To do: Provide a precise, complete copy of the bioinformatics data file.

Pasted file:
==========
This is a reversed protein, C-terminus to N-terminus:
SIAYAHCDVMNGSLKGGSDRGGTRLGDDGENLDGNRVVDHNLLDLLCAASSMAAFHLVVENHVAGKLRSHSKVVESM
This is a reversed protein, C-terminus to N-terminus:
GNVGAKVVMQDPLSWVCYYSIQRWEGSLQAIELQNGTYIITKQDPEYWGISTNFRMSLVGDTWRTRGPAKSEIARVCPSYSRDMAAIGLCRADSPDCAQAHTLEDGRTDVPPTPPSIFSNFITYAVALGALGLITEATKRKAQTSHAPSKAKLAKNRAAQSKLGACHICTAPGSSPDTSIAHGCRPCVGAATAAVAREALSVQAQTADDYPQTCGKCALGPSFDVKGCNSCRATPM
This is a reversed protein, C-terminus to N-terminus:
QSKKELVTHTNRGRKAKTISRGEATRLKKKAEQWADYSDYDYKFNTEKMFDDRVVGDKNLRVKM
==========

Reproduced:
This is a reversed protein, C-terminus to N-terminus:
SIAYAHCDVMNGSLKGGSDRGGTRLGDDGENLDGNRVVDHNLLDLLCAASSMAAFHLVVENHVAGKLRSHSKVVESM
This is a reversed protein, C-terminus to N-terminus:
GNVGAKVVMQDPLSWVCYYSIQRWEGSLQAIELQNGTYIITKQDPEYWGISTNFRMSLVGDTWRTRGPAKSEIARVCPSYSRDMAAIGLCRADSPDCAQAHTLEDGRTDVPPTPPSIFSNFITYAVALGALGLITEATKRKAQTSHAPSKAKLAKNRAAQSKLGACHICTAPGSSPDTSIAHGCRPCVGAATAAVAREALSVQAQTADDYPQTCGKCALGPSFDVKGCNSCRATPM
This is a reversed protein, C-terminus to N-terminus:
QSKKELVTHTNRGRKAKTISRGEATRLKKKAEQWADYSDYDYKFNTEKMFDDRVVGDKNLRVKM